unofficial art tours

25 06 2009

a couple of weeks ago shawn and i steeled ourselves for a somewhat poignant and bravery-requiring trip to the syracuse farmer’s market, where we ended up not needing too much bravery at all to buy tomatoes and lettuces and incense and heaps of strawberries for that evening’s potluck up at nellthegreat‘s. also we got to sample a scape, which i’d never seen for sale before, or known the name of, but i felt all kinds of smart for sight-guessing what it had to be even before we were close enough to smell their cut ends. and then we walked by a center kiosk mostly decorated by stained-glass bugs and ribbons and other small, cute pieces, in the midst of which was this gorgeous moon-adorned tree-scape that i fell completely, extravagantly in love with. i don’t spend money on me. i don’t grab up things. i’m not a must-have-that sort of girl, but i kept going back and back, and eventually the must-have nature of the scene became clear to the girl selling the art, who lit up like a firework. “really? really? you have no idea how starving we are. you would make our day–hell, our week if you bought that. you would make this month’s mortgage!” with encouragement like that, the deal had to find a way to come through, although that became logistically tricky for a while, because neither of us had enough cash, the artists (minding-the-booth-girl and her brother) didn’t have a card reader, and the market’s ATM was down. after much questing shawn found another, and retrieved his own money for the beautiful thing, calling it a (wholly undeserved and phenomenal, if you ask me) birthday present. while he was off making that happen, i stood and chatted with the sister of the set, who told me about the piece, that it was her brother’s, that he’d done it in an inspired fit of careless making, not even using the pencil to draw the pieces first, just free-cutting and hoping they’d fit together, that they were both in their first year of the craft, that they were working out of their basement with supplies they bought for $50 off craigslist when an artist had died and his friend had put up posts to offload some of his belongings, that they’d gone without heat half the winter to save enough to buy the glass to make enough art to sell come summer–and then she ran to the car to grab her brother and drag him back so he could repeat the creation story and we could thank each other, me–him for the act of creation and him–me for the patronage. the picture can’t do it justice, because whatever light you use to grab a piece of good stained glass accentuates a range of features at the exclusion of a hundred more, but see:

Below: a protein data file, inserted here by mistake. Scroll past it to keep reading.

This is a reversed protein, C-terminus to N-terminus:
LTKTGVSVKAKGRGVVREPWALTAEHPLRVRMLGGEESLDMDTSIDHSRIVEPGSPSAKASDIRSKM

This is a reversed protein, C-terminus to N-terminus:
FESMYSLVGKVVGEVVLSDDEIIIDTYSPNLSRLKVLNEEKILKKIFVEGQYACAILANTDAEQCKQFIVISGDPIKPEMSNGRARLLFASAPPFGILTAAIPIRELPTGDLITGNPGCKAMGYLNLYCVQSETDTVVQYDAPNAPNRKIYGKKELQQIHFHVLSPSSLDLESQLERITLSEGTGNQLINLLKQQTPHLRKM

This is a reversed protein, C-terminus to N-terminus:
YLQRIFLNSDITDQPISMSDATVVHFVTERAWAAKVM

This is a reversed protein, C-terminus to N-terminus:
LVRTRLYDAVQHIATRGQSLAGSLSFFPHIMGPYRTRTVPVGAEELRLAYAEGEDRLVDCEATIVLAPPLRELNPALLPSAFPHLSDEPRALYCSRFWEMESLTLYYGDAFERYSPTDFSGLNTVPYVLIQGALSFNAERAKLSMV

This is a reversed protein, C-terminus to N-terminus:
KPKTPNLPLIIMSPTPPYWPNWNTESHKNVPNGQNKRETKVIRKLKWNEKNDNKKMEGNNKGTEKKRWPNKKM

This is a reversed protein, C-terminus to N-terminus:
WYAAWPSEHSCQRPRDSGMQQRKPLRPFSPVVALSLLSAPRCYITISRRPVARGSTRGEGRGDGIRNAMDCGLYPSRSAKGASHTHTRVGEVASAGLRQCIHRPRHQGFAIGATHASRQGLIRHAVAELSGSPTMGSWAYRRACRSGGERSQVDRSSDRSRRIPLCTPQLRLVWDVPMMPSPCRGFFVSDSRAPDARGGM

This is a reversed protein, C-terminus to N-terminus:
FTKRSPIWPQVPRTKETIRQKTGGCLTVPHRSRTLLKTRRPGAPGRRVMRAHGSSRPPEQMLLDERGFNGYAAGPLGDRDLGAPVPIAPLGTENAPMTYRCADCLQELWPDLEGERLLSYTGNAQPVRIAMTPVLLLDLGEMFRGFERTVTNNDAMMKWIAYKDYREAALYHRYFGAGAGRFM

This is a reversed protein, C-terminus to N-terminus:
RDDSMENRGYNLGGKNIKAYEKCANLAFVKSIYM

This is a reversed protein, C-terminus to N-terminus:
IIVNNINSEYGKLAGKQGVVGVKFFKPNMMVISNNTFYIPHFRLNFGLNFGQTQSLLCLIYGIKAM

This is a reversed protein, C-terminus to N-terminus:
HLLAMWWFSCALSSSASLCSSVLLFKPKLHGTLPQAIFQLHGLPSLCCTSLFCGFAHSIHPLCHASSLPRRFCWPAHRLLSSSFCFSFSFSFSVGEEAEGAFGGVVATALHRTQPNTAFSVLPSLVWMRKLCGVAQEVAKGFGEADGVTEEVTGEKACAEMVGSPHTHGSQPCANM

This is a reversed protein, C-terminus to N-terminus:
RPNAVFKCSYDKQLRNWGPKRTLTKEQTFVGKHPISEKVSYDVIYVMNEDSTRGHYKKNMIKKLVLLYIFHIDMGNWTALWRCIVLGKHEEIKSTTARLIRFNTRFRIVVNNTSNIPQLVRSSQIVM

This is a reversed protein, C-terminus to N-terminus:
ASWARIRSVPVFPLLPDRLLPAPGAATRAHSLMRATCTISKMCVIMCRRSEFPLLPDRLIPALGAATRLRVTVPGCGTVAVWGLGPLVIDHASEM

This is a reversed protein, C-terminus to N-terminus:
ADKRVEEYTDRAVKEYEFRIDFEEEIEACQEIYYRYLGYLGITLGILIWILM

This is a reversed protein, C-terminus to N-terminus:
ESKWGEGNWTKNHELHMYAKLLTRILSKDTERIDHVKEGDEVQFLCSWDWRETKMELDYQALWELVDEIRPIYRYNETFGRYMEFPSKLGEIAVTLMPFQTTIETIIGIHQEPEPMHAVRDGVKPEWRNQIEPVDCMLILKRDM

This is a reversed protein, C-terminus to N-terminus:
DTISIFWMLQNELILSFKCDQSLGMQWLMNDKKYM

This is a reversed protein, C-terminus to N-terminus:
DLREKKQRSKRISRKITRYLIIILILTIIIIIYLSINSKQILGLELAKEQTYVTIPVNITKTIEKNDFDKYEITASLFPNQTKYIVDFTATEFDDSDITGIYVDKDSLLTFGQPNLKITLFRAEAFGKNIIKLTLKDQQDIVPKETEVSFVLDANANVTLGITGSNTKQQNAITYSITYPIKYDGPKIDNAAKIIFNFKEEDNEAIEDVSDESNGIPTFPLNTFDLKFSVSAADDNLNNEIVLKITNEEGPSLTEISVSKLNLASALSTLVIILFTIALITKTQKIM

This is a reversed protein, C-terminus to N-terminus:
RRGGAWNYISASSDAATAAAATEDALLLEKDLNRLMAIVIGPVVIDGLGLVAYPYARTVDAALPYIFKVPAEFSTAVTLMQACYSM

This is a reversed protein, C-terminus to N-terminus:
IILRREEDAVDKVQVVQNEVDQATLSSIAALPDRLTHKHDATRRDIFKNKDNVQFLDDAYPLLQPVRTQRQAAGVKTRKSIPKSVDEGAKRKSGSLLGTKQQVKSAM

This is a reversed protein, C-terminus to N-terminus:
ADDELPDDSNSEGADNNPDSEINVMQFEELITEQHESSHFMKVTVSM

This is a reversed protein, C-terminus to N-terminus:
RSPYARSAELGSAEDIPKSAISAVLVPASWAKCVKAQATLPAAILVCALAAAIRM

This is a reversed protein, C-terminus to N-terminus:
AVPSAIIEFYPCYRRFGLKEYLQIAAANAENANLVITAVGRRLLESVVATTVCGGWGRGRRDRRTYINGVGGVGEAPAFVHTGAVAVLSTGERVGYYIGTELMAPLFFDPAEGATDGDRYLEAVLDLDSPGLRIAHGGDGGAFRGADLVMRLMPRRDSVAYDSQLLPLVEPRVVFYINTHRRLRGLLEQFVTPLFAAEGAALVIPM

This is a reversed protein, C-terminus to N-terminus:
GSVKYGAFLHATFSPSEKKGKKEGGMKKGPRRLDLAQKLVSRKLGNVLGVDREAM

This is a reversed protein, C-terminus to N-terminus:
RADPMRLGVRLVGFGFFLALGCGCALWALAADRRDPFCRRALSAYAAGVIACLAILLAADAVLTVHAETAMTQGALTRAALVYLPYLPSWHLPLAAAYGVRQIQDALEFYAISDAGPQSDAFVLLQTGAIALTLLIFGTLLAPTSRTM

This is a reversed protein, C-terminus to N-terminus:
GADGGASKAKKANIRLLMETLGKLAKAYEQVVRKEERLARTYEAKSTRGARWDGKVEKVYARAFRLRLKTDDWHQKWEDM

and this is my favorite of the photos i came home with from the bridge in frederick, which there’s not much to say about other than it’s worth stopping by and wandering around peering at the detail of for far longer than i had to spend, so you should try it sometime:

and i neglected to mention it at the time, but a few weeks before that paul and john and jill and i took a field trip (literally) out to a venue in canandaigua to hear david byrne (and ani, who was kind enough to open, and kick a little ass all of her own) burn down the house in many, many tones and colors. and also we got to see him wear a tutu:

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